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I'm a Java web developer that knows a bit of Python (but haven't done any Python web development), and I am curious what exactly is meant by a LAMP stack.

I understand this to be Linux-Apache-MySQL-(PHP, Perl, or Python), but I don't understand what unites these three languages other than the letter P.

Is a LAMP stack fundamentally different if Ruby was used? Using Ruby would typically mean using Rails, but Python web apps usually use Django or Pylons. Or does LAMP signify that no framework is used? Is Java web development essentially different because of Tomcat in place of Apache?

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LAMP is just an application stack. Much like windows has Windows+IIS+MSSQL+ASP/ASP.Net/Silverlight. The P portion is usually the scripting engine that you will use to provide your content. The content is often generated from mysql tables and served through apache. – SRM Jun 22 '11 at 20:55
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You could use substitute Erlang for PHP, but that would be LAME – Jeff Jun 22 '11 at 20:57
    
LAMP is an easy-to-remember acronym, and the term was used long before Ruby made its web breakthrough with Rails (back when PHP and Perl were probably the two biggest). You can have a LAMR stack (with Ruby), or WAMP (windows AMP), or LAPP (with a Postgres DB), etc. The bigger idea is that it's a common software stack (and you can change it to your needs) used for building web apps. It does not preclude the use of frameworks like Rails, django, etc. – birryree Jun 22 '11 at 20:57
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If you had Windows & IIS instead of Linux & Apache, would it be WIMP? 8vD – Fred Larson Jun 22 '11 at 21:06
up vote 7 down vote accepted

It's just so happens that the most commonly used components in that part of the stack all happened to begin with a P. It's nothing more than a coincidence. The LAMP acronym was coined before Ruby gained its current popularity levels and there's no reason why you couldn't stick Ruby in the P slot.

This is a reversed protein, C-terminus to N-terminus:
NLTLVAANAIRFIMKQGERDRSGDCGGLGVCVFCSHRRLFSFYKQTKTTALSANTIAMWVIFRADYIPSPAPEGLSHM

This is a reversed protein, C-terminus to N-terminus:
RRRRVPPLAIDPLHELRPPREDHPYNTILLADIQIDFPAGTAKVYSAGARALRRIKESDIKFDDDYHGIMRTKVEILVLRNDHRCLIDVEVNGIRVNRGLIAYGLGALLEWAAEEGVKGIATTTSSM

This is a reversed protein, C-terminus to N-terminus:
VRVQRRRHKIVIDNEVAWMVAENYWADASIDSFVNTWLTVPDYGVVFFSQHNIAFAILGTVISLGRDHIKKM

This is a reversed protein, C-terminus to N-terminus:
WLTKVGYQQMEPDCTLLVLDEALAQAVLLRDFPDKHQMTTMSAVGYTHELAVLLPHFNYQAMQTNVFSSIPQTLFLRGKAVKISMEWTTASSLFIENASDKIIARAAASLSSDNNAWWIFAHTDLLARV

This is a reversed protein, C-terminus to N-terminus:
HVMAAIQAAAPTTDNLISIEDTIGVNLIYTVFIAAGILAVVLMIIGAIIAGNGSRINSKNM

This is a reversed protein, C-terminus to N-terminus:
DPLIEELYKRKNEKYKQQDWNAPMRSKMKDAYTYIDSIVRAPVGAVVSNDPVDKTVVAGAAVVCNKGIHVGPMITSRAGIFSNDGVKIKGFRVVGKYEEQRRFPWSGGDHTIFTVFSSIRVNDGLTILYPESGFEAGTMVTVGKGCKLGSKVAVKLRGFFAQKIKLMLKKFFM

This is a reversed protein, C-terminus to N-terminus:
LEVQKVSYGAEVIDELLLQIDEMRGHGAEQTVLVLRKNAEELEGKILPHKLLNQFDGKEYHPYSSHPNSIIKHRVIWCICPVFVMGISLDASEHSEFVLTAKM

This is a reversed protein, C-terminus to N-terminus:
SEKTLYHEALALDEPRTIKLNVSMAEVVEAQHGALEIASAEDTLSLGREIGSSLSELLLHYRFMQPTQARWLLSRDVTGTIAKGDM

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How about Java? Would LAMJ be essentially the same? – Eric Wilson Jun 22 '11 at 20:55
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Except that LAMR sounds like "lamer" when pronounced. – Davy8 Jun 22 '11 at 20:55
    
@FarmBoy: "Would LAMJ be essentially the same?" Obviously, yes. – S.Lott Jun 22 '11 at 20:57
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@Davy8 LAMR LOL – David Heffernan Jun 22 '11 at 20:58
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@S.Lott Sorry, wasn't obvious to me (because of Tomcat), which is why I asked for clarification on that point. I don't know why you are the only person I regularly encounter on SO that consistently makes me think you wish I would just stop asking questions. – Eric Wilson Jun 22 '11 at 21:06

I believe the P originally stood mainly for PHP, as that particular combination was extremely widely used. It got expanded to include Python and Perl as non-PHP languages became more popular for web development, and never expanded further because it would have broken the acronym.

LAMP is a de facto standard way of doing things, but not a formal standard. Changing out the P for Ruby+Rails, or Apache/PHP for Tomcat/Java changes some things about your development process, but not other things.

One aspect of LAMP that's significant is that all the components are open-source.

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PERL was already being widely used for Web applications, but I agree that the P originally stood for PHP. Perlites adopted it afterward. – kindall Jun 22 '11 at 21:07
    
@mu is too short, what do you mean? I'm sure that, historically, the P stood for PHP, and then Perlites adopted it, not the other way around. – Kudu Jun 22 '11 at 23:21

I think you're trying to read too much into what it means. The acronym became popular because they were often used together and it was easy to pronounce. It doesn't have any meaning or implication beyond the literal one. There's also WAMP (Windows), LAPP (PostgreSql) and whatever else you want to make up.

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Besides being popular Web development languages, Perl, PHP, and Python share something else: They are all dynamically typed languages, and notoriously fast to develop in. I believe this is part of the "spirit" of LAMP.

So, while it's true you could substitute any other language in for the 'P', some languages fit the dynamic, agile spirit better than others. Ruby, for example, would fit very nicely. You could also use Scheme, if that's what you're good at. Java doesn't fit as nicely into LAMP because it is a statically typed language, and to many feels subjectively "heavier" than the so-called scripting languages.

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